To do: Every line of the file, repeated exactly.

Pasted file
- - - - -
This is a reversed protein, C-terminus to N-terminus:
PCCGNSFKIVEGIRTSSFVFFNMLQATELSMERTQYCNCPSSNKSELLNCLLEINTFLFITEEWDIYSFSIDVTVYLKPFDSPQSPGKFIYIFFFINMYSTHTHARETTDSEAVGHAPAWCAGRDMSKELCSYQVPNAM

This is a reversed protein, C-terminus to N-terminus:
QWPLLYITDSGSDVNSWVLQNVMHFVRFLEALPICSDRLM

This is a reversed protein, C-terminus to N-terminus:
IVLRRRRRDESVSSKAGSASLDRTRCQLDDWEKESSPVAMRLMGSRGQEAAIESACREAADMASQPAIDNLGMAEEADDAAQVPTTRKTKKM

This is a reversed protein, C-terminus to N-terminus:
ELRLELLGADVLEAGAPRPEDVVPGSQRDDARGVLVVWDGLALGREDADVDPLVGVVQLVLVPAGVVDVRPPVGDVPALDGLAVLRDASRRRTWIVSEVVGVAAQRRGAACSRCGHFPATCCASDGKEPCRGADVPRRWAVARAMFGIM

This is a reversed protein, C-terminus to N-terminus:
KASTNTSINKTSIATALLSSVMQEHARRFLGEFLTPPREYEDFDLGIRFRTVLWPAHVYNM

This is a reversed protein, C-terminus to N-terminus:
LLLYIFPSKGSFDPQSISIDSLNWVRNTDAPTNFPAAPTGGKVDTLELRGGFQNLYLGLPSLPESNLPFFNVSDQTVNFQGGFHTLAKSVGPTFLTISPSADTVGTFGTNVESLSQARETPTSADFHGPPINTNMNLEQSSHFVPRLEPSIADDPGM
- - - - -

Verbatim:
This is a reversed protein, C-terminus to N-terminus:
PCCGNSFKIVEGIRTSSFVFFNMLQATELSMERTQYCNCPSSNKSELLNCLLEINTFLFITEEWDIYSFSIDVTVYLKPFDSPQSPGKFIYIFFFINMYSTHTHARETTDSEAVGHAPAWCAGRDMSKELCSYQVPNAM

This is a reversed protein, C-terminus to N-terminus:
QWPLLYITDSGSDVNSWVLQNVMHFVRFLEALPICSDRLM

This is a reversed protein, C-terminus to N-terminus:
IVLRRRRRDESVSSKAGSASLDRTRCQLDDWEKESSPVAMRLMGSRGQEAAIESACREAADMASQPAIDNLGMAEEADDAAQVPTTRKTKKM

This is a reversed protein, C-terminus to N-terminus:
ELRLELLGADVLEAGAPRPEDVVPGSQRDDARGVLVVWDGLALGREDADVDPLVGVVQLVLVPAGVVDVRPPVGDVPALDGLAVLRDASRRRTWIVSEVVGVAAQRRGAACSRCGHFPATCCASDGKEPCRGADVPRRWAVARAMFGIM

This is a reversed protein, C-terminus to N-terminus:
KASTNTSINKTSIATALLSSVMQEHARRFLGEFLTPPREYEDFDLGIRFRTVLWPAHVYNM

This is a reversed protein, C-terminus to N-terminus:
LLLYIFPSKGSFDPQSISIDSLNWVRNTDAPTNFPAAPTGGKVDTLELRGGFQNLYLGLPSLPESNLPFFNVSDQTVNFQGGFHTLAKSVGPTFLTISPSADTVGTFGTNVESLSQARETPTSADFHGPPINTNMNLEQSSHFVPRLEPSIADDPGM